‘We haven’t heard the other side of the story’

Published : Jul 25, 2015 00:00 IST

Sanjay Sharma
Sanjay Sharma

Sanjay Sharma

Former doubles specialist Sanjay Sharma dwells upon the raging issue wherein Jwala Gutta has been targeting Gopi Chand for the unjust treatment of India’s leading doubles pair. G. Viswanath listens in.

Sanjay Sharma knows Pullela Gopi Chand and Jwala Gutta well enough to comment on their personalities. A doubles specialist (National title winner with Pradeep Gandhe in 1978), a Thomas Cup captain, author, commentator and coach of both the Indian junior and senior teams for five years (1998-2003), Sharma dwells upon the raging issue wherein Jwala Gutta has been targeting Gopi Chand for the unjust treatment of India’s leading doubles pair. Sharma is the author of Gopi Chand’s authorised biography The World Beneath His Feat.

Excerpts from the interview conducted a couple of days after Ashwini Ponnappa endorsed Jwala’s observations.

Question: Can you figure out the reason for Jwala Gutta’s broadside against Pullela Gopi Chand? This has been going on for some years now.

Answer: The unpleasant issue between Jwala and Gopi has been going on for many years. I am unable to understand why Gopi is being singled out by her. As far as I can understand, Gopi is not the type of person to carry a personal grudge. He has done extraordinarily well as a player and national coach; I don’t know if any other coach has contributed like he has done. He must be having his own limitations and also pressure at times. Having known him, I do not see a reason why he will have a personal angle against anybody. He comes out as a clear and level-headed person.

Jwala has alleged conflict of interest, with Gopi Chand wearing several hats... running an academy, being the national coach, selector and all that?

Gopi Chand is a top-grade coach; if he’s not the India coach, a foreigner will grab that position. When I was the national coach (1998-2003), I felt that I should be part of the selection committee, because the national coach knows the type of player someone is, his/her fitness and also the performance levels. So, with the national coach being in the thick of it, he should be part of the selection committee.

With regard to his academy (in Hyderabad), it’s a place where the national camps are being held. The Badminton Association of India (BAI) is aware of it. I don’t know why anyone should doubt his integrity, unless there is a specific instance where he has, sort of, gone over the line and found out to be biased towards a player. This has not come out in the open until now.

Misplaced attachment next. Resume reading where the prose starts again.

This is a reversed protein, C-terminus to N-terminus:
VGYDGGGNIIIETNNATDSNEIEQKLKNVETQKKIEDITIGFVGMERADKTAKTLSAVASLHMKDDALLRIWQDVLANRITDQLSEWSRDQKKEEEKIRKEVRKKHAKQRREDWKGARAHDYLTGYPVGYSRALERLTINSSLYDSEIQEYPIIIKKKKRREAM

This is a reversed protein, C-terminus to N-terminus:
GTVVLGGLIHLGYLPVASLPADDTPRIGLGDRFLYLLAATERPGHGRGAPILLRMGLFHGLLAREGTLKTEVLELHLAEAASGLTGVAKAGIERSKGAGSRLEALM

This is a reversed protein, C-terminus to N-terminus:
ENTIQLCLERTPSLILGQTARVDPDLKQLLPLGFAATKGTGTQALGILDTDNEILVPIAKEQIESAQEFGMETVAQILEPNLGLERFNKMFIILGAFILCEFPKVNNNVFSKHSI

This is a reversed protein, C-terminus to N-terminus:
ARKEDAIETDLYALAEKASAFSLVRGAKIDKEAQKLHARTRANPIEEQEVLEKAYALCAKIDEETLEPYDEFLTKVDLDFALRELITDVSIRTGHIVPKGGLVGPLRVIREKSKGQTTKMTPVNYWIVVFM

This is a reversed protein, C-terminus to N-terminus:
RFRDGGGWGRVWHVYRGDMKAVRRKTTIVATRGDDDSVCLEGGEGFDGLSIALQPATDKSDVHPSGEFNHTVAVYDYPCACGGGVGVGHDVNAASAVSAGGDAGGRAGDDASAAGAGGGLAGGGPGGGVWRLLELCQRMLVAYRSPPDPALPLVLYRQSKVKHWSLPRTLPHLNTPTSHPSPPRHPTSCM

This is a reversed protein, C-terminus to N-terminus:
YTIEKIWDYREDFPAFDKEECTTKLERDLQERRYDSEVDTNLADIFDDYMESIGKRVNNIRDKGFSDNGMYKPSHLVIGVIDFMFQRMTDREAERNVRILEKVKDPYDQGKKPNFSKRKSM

Prakash Padukone and Pullela Gopi Chand — both wonderful people, have been running excellent academies. Do you think they should be above suspicion of being prejudiced and biased?

I would think so. Prakash is a gentleman. He will not take a wrong step against any player. He stays away from it (politics in sport) and that’s why he’s not got back into the BAI after one instance some years ago. Gopi Chand is an all-England winner, extraordinary player and a great coach. Look at all the other sports where people want foreign coaches; badminton is a sport which has given India so much and Gopi is largely responsible for this. Tell me, which other sport has seven or eight Indian singles players in the top 50 and two girls in the top 10 in World rankings? And virtually everyone has come from his academy; even Saina (Nehwal) has been with his academy for most part of her career. Now she is training with Vimal Kumar, an extremely nice person and doing a very good job.

Gopi has proved that India needs local coaches to train our players. There are certain emotions and ethos involved in our players. For Gopi it’s a 24x7 job, not a 9 to 5 job. I feel that Gopi will not take any wrong step for Indian badminton. That’s my personal observation.

Do you think someone should step in and sort out matters? Or is it beyond the situation wherein no one wants to talk to Jwala?

I think better sense should prevail. The BAI knows about the issue, its President Akhilesh Das Gupta has helped them a lot. Which are the tournaments they (Jwala and Ashwini) have not played? Gopi correctly said they would have played around 150-200 tournaments in the last 12 years. So the BAI and the national coach have indeed backed them.

And also the IBL incident involving Jwala should not have happened.

The IBL is a product of the BAI and the players should respect that. There has been a sea change in the facilities the BAI has been providing to the players in the last three-four years. There is no doubt that budding players in India can look at badminton as a career. There is so much money and there have been instances of the BAI announcing prize money of Rs. 5, 10 and 20 lakh for players doing well. If there is a misunderstanding, it has to be sorted out. Maybe the two should sit across the table and settle things than wash dirty linen in public.

Gopi has preferred to remain silent.

He’s a person who doesn’t speak much, in any case. That was a major problem, when I was working on his biography. It’s difficult to make him speak and open up. He’s an introvert. He has to be pushed to speak; but I don’t think the issue has come to that level so far. Gopi would not harm any individual — player or coach.

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